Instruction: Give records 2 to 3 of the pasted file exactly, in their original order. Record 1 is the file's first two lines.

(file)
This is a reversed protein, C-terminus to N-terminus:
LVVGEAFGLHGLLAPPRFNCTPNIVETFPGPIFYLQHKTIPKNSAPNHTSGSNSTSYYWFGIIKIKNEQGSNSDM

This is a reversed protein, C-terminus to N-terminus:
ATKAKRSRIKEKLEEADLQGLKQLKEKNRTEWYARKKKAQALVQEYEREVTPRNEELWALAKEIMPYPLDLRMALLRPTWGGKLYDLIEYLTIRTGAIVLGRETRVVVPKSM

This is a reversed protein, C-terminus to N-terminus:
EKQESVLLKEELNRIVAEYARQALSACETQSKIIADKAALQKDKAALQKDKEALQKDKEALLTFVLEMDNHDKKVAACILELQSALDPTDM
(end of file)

This is a reversed protein, C-terminus to N-terminus:
ATKAKRSRIKEKLEEADLQGLKQLKEKNRTEWYARKKKAQALVQEYEREVTPRNEELWALAKEIMPYPLDLRMALLRPTWGGKLYDLIEYLTIRTGAIVLGRETRVVVPKSM

This is a reversed protein, C-terminus to N-terminus:
EKQESVLLKEELNRIVAEYARQALSACETQSKIIADKAALQKDKAALQKDKEALQKDKEALLTFVLEMDNHDKKVAACILELQSALDPTDM